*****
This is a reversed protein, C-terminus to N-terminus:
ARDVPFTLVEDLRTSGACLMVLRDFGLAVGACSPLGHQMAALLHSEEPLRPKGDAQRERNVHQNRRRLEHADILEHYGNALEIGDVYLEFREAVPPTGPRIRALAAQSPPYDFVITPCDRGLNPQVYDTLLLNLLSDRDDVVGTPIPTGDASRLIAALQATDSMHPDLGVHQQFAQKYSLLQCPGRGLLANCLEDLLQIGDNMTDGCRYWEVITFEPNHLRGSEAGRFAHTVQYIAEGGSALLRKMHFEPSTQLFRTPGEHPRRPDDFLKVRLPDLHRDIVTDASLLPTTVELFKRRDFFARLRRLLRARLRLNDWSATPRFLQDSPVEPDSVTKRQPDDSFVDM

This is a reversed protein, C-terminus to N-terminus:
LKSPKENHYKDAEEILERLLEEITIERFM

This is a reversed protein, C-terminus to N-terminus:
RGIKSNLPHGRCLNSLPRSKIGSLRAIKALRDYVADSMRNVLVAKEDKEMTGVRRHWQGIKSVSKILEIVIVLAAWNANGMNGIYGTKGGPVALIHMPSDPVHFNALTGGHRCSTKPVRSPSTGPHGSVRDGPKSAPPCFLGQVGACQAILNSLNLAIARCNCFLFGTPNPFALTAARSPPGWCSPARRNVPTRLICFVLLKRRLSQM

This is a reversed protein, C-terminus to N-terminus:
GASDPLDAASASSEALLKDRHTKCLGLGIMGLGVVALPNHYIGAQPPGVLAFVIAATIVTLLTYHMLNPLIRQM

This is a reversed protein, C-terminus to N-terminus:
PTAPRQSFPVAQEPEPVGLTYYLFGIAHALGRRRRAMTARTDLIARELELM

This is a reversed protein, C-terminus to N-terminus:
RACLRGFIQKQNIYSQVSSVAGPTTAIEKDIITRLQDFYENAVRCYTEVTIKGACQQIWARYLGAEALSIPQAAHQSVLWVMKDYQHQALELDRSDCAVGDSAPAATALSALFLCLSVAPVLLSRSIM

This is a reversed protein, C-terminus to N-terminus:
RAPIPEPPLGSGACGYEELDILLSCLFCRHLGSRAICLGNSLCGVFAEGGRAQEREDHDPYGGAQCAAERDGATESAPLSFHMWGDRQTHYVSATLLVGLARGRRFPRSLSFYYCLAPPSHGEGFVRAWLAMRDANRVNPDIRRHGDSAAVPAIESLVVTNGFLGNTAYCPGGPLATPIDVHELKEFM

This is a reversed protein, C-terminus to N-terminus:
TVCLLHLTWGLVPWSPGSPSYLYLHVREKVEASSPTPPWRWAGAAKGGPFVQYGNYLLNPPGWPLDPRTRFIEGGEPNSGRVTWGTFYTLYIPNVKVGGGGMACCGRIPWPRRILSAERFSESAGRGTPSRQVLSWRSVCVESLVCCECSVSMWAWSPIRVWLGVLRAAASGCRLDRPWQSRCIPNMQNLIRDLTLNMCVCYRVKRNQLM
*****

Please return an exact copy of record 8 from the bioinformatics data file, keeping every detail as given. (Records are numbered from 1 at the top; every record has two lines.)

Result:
This is a reversed protein, C-terminus to N-terminus:
TVCLLHLTWGLVPWSPGSPSYLYLHVREKVEASSPTPPWRWAGAAKGGPFVQYGNYLLNPPGWPLDPRTRFIEGGEPNSGRVTWGTFYTLYIPNVKVGGGGMACCGRIPWPRRILSAERFSESAGRGTPSRQVLSWRSVCVESLVCCECSVSMWAWSPIRVWLGVLRAAASGCRLDRPWQSRCIPNMQNLIRDLTLNMCVCYRVKRNQLM